John Halifax, Gentleman

John Halifax, Gentleman

by Dinah Maria Mulock

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Overview

John Halifax, Gentleman by Dinah Maria Mulock

A deluxe Harper Perennial Legacy Edition, with an introduction from Simon Van Booy, nationally best-selling author of Father’s Day and The Illusion of Separateness

A compelling historical novel of a young man’s rise from poverty to wealth in a small provincial town during the Industrial Revolution, now available in a Legacy Edition from Harper Perennial Modern Classics.

Like Charles Dickens’s beloved David Copperfield, John Halifax is an orphan, determined to make his success through honest hard work. He becomes an apprentice to Abel Flecher, a tanner and a Quaker, and is soon befriended by Abel’s invalid son, Phineas, who chronicles John’s success in business and love, rising from the humblest of origins to the pinnacle of wealth made possible by England’s Industrial Revolution.

Dinah Maria Mulock Craik explores the sweeping transformation wrought by this revolutionary technological age, including the rise of the middle class and its impact on the social, economic, and political makeup of the nation as it moved from the eighteenth to the nineteenth century.

This Legacy Edition features a lush design and French flaps.

Product Details

ISBN-13: 9780062356154
Publisher: HarperCollins Publishers
Publication date: 11/04/2014
Edition description: Reprint
Pages: 608
Product dimensions: 5.50(w) x 8.30(h) x 1.70(d)

About the Author

Dinah Maria Mulock Craik was born in Staffordshire, England, in 1826. The daughter of a local minister, Craik was raised from an early age to value education and literature. She moved to London at the age of twenty and quickly became a popular author, publishing numerous short stories to considerable commercial and critical acclaim. An affable and witty conversationalist, Craik became something of a celebrity in London society. In 1854 she married George Lillie Craik, a partner with Alexander Macmillan at the publishing house Macmillan & Co. She died in 1887.

Simon Van Booy is the author of two novels and two collections of short stories, including The Secret Lives of People in Love and Love Begins in Winter, which won the Frank O'Connor International Short Story Award. He is the editor of three philosophy books and has written for The New York Times, The Guardian, NPR, and the BBC. His work has been translated into fourteen languages. He lives in Brooklyn with his wife and daughter.

Table of Contents

Acknowledgments
Introduction
Dinah Mulock Craik: A Brief Chronology
A Note on the Text
John Halifax, Gentleman
Appendix A: The Idea of the “Gentleman” in Victorian Culture
1. From Lord Chesterfield, Letters to His Son and Others (1774)
2. From Thomas Carlyle, Past and Present (1843)
3. From John Henry Newman, The Idea of a University (1854)
4. From Samuel Smiles, Self-Help (1859)
5. From [James Fitzjames] F. Stephen, “Gentlemen,” Cornhill Magazine (March 1862)
Appendix B: Working Conditions and Labor Unrest in the Early Nineteenth-Century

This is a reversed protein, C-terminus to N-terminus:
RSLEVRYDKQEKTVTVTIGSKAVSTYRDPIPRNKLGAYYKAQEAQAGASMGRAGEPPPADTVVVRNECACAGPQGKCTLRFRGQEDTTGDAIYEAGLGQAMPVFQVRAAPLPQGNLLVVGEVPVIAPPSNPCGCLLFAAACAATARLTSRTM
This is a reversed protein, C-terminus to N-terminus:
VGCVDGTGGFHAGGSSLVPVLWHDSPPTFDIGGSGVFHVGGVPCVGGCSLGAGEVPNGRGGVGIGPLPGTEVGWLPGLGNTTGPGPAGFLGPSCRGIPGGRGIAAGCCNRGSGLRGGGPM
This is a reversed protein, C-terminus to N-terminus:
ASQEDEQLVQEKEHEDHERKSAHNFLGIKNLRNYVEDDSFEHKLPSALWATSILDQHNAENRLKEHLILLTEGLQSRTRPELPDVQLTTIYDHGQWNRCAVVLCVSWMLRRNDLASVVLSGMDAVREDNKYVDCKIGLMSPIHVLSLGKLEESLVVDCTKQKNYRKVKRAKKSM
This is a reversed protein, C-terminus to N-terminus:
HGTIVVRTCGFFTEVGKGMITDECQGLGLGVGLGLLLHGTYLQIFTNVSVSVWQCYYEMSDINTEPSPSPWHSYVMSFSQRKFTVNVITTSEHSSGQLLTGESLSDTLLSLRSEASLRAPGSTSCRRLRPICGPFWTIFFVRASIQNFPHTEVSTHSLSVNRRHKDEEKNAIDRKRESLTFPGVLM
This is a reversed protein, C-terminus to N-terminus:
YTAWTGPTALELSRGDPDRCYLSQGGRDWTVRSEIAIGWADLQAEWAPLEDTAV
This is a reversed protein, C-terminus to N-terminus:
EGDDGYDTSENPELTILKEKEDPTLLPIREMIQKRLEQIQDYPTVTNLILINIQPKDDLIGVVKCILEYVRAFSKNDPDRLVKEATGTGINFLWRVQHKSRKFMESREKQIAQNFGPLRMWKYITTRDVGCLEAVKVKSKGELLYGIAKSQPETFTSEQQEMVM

1. From J.E. Taylor, The Peterloo Massacre (1819)
2. From William Cobbett, Rural Rides (1830)
3. From Thomas Carlyle, “Signs of the Times,” Edinburgh Review (June 1829)
4. From Parlimentary Reports (1832-33)
a. from a speech by M.T. Sadler (1832)
b. from a speech by Richard Oastler, “Yorkshire Slavery” (1831-32)
c. from Parliamentary Papers, volume 20 (1833)
5. From Peter Gaskell, The Manufacturing Population of England (1833)
6. From John Fielden, The Curse of the Factory System (1836)
7. From Friedrich Engels, The Condition of the Working Class in England in 1844 (1845)
Appendix C: Women’s Roles in Victorian England
1. From Catherine Macaulay, Letters on Education (1790)
2. From Sarah Ellis, The Women of England, Their Social Duties and Domestic Habits (1839)
3. From Dinah Mulock Craik, A Woman’s Thoughts about Women (1858)
4. From Isabella Beeton, The Book of Household Management (1861)
5. From John Ruskin, Sesame and Lilies (1865)
6. From John Stuart Mill, The Subjection of Women (1869)
Appendix D: Reviews
1. “New Novels: John Halifax, Gentleman,” Athenaeum (26 April 1856)
2. From [Stopford Brooke], “Notes upon New Books: John Halifax,” Dublin University Magazine (October 1856)
3. From [R.H. Hutton], “Novels by the Authoress of ‘John Halifax,’” North British Review (1858)
4. From “The Author of John Halifax,” The British Quarterly Review (July 1866)
5. From Robert Nourse, “An Old Book for New Readers,” The Dial (June 1883)
6. From Frances Martin, “Mrs Craik,” Athenaeum (22 October 1887)
7. From S.M. Ellis, “Dinah Maria Mulock (Mrs. Craik),” The Bookman (April 1926)
Appendix E: Religious Issues
1. From George Fox, Journal (1694)
2. From John Wesley, Sermons on Several Occasions (1746)
3. From Charles Lamb, “A Quakers’ Meeting,” The Essays of Elia (1823)
4. From John Henry Newman, Apologia Pro Vita Sua (1864)
5. From Mary Howitt, An Autobiography (1889)
Appendix F: Fictional Counterpoints
1. From Harriet Martineau, A Manchester Strike (Illustrations of Political Economy) (1832)
2. From Charlotte Brontë, Shirley (1849)
3. From Coventry Patmore, The Angel in the House (1854-62)
4. From Elizabeth Gaskell, North and South (1855)
5. From Charles Dickens, Great Expectations (1861)
Appendix G: Table of Dates of Relevant Events and Legislation
Select Bibliography

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